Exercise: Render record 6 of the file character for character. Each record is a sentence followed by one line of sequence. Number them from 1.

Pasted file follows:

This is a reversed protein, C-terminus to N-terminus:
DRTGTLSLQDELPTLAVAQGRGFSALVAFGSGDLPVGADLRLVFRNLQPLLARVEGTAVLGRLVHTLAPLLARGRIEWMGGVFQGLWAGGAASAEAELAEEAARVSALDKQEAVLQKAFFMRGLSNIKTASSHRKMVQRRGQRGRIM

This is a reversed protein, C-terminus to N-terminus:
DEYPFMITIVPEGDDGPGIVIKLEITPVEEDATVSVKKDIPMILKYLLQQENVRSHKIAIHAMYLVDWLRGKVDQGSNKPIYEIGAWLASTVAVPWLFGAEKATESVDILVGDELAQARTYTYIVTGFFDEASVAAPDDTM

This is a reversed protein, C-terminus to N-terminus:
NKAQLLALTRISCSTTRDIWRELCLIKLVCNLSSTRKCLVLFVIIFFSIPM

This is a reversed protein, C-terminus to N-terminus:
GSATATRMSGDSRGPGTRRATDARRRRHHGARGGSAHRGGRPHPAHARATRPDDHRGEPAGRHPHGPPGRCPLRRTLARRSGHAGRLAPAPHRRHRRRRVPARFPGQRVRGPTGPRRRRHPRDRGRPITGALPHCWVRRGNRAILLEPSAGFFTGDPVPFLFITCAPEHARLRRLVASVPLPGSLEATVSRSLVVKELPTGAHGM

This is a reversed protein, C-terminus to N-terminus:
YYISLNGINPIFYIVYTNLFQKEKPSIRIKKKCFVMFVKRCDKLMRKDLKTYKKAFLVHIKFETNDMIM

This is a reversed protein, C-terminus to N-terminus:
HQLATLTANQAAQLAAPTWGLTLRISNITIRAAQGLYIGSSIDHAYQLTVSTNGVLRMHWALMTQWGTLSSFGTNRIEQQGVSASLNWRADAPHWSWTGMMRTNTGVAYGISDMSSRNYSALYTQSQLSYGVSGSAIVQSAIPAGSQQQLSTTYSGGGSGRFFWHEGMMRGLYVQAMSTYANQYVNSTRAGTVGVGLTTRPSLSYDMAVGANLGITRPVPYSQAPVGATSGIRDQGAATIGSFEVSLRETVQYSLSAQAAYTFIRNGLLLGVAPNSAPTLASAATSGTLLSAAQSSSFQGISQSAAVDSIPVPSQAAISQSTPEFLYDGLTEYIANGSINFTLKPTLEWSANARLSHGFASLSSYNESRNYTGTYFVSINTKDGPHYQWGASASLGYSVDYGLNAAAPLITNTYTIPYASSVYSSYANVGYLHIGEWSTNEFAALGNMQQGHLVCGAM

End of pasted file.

This is a reversed protein, C-terminus to N-terminus:
HQLATLTANQAAQLAAPTWGLTLRISNITIRAAQGLYIGSSIDHAYQLTVSTNGVLRMHWALMTQWGTLSSFGTNRIEQQGVSASLNWRADAPHWSWTGMMRTNTGVAYGISDMSSRNYSALYTQSQLSYGVSGSAIVQSAIPAGSQQQLSTTYSGGGSGRFFWHEGMMRGLYVQAMSTYANQYVNSTRAGTVGVGLTTRPSLSYDMAVGANLGITRPVPYSQAPVGATSGIRDQGAATIGSFEVSLRETVQYSLSAQAAYTFIRNGLLLGVAPNSAPTLASAATSGTLLSAAQSSSFQGISQSAAVDSIPVPSQAAISQSTPEFLYDGLTEYIANGSINFTLKPTLEWSANARLSHGFASLSSYNESRNYTGTYFVSINTKDGPHYQWGASASLGYSVDYGLNAAAPLITNTYTIPYASSVYSSYANVGYLHIGEWSTNEFAALGNMQQGHLVCGAM